The Environment Agency (EA) has promised a "complete rethink" of preparedness for flooding as Storm Frank threatens to bring more misery.
David Cameron defended the funding available for defences as he met people in York taking advantage of a brief respite from the weather to start cleaning up.
But gales and downpours are forecast to sweep back in from Tuesday evening, with Cumbria and southern and central Scotland most at risk of more disruption.
Most of the nine remaining "severe" flood warnings issued by the EA for England and Wales - meaning potential loss of life - are centred on York, which was inundated on Boxing Day.
The Prime Minister met victims as well as those involved in the emergency response and insisted cash for defences was increasing.
He dismissed a complaint from the council leader in flood-hit Leeds the north was being neglected, claiming it got more per head than the south.
But he conceded the regularity with which homes were now being flooded made a review of what was being spent where a vital exercise.
The Government has ordered a major review of flood prevention strategy after the latest incident saw 500 troops deployed to help clean up after thousands were evacuated and many left without power.
EA deputy chief executive David Rooke said it would have to look at ways to flood-proof homes as well as traditional defences as the UK was "moving into a period of unknown extremes".
"We will need to have that complete rethink and ... move from not just providing better defences - and we have a £2.3 billion programme to do that over the next six years - but looking at increasing resilience," he told the BBC.
That would include solid floors, waterproof plaster, electrics moved up the walls and better early-warning systems, he suggested.
Mr Cameron said: "We need to sit down and look at what we are planning to build, what we are planning to spend and see if more can be done.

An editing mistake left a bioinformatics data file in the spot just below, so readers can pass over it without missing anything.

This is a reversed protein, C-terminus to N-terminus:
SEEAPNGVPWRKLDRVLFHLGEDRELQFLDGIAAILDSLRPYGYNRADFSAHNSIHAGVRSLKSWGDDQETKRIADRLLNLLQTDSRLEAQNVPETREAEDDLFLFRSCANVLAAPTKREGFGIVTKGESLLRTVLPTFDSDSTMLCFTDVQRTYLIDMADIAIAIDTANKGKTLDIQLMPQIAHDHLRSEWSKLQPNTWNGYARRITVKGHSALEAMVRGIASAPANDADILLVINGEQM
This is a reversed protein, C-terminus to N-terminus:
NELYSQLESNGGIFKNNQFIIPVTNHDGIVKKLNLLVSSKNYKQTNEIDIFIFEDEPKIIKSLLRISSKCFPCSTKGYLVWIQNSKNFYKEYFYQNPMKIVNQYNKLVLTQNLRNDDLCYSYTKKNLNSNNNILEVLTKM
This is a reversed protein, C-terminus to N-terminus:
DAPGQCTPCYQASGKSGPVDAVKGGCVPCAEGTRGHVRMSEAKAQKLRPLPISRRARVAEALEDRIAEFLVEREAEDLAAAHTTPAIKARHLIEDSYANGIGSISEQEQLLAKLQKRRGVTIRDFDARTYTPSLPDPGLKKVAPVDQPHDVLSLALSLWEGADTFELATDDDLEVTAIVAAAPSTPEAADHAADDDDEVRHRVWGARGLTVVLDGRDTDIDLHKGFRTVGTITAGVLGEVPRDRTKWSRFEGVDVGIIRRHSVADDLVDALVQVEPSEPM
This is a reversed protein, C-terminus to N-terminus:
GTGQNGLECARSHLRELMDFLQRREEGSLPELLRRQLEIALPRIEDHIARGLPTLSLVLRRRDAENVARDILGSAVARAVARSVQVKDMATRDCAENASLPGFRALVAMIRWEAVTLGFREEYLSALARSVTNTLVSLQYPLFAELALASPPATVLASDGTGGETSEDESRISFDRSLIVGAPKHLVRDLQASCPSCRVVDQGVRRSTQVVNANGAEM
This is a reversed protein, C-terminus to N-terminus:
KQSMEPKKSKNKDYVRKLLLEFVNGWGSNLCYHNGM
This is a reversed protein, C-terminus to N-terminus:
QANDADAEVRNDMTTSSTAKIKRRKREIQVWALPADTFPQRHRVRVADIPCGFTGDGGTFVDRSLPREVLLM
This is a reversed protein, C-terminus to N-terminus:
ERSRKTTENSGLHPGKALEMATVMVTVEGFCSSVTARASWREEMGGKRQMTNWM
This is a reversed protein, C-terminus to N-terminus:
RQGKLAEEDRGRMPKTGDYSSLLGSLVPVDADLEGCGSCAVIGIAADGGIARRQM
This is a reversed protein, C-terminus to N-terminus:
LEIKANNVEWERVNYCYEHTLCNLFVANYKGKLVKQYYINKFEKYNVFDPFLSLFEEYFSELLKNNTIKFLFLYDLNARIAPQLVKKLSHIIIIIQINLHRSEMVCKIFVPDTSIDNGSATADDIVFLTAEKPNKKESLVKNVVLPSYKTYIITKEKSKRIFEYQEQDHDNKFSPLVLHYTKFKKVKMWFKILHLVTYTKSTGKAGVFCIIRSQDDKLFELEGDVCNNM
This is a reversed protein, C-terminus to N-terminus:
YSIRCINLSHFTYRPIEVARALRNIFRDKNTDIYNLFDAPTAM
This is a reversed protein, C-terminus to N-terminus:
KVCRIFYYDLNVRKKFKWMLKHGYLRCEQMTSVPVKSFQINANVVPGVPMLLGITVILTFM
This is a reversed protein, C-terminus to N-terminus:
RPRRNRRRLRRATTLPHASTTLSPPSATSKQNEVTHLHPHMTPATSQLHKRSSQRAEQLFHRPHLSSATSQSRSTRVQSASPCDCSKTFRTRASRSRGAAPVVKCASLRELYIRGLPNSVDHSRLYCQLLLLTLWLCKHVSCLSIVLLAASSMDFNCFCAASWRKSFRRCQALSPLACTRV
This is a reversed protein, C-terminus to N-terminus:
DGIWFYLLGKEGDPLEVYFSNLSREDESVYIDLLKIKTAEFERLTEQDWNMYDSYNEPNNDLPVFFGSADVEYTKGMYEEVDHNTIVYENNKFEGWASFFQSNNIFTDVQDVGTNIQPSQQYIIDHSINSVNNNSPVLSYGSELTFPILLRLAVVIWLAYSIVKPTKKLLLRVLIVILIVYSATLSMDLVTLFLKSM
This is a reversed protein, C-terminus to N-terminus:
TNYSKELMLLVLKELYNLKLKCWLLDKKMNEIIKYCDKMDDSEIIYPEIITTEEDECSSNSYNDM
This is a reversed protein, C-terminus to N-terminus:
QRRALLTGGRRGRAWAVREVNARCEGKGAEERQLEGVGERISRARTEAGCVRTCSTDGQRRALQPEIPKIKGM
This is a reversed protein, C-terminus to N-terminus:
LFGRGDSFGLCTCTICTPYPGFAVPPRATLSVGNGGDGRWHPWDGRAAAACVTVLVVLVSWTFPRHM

"You don't just protect people, of course, through the flood defences, although they are important, and of course while some flood defences haven't worked this time, many flood defences have worked and protected thousands of homes."
He declined to comment on calls by the GMB union for a halt to staff reductions at the Agency it says will undermine its ability to launch out-of-hours responses to floods.
Green Party leader Natalie Bennett said the PM's response was "wholly inadequate" and showed he had not "grasped the reality of the climate change we're already experiencing".
She joined Committee on Climate Change chairman Lord Deben in calling for urgent action to prevent housing being built in flood-risk areas.
The Met Office said rain overnight would be much lighter than the recent downpours but Storm Frank - the sixth of the season - would arrive by the next evening.
It has issued amber warnings with up to 40mm of persistent rain expected widely across Northern Ireland, west and south-west Scotland, Wales and north west England - flooded by Storm Desmond - by Wednesday.
Twice that is possible - 80mm - over high ground, with some exposed areas in south-west Scotland and Cumbria warned they could be hit by 100-150mm.
It said the conditions were "not unusual for this time of year" and was comparable with the storms of the winter of 2013-14.
Met Office chief meteorologist Will Lang said: "Everyone should be aware of the potential for disruption in places from further flooding and the impacts of the gales to transport."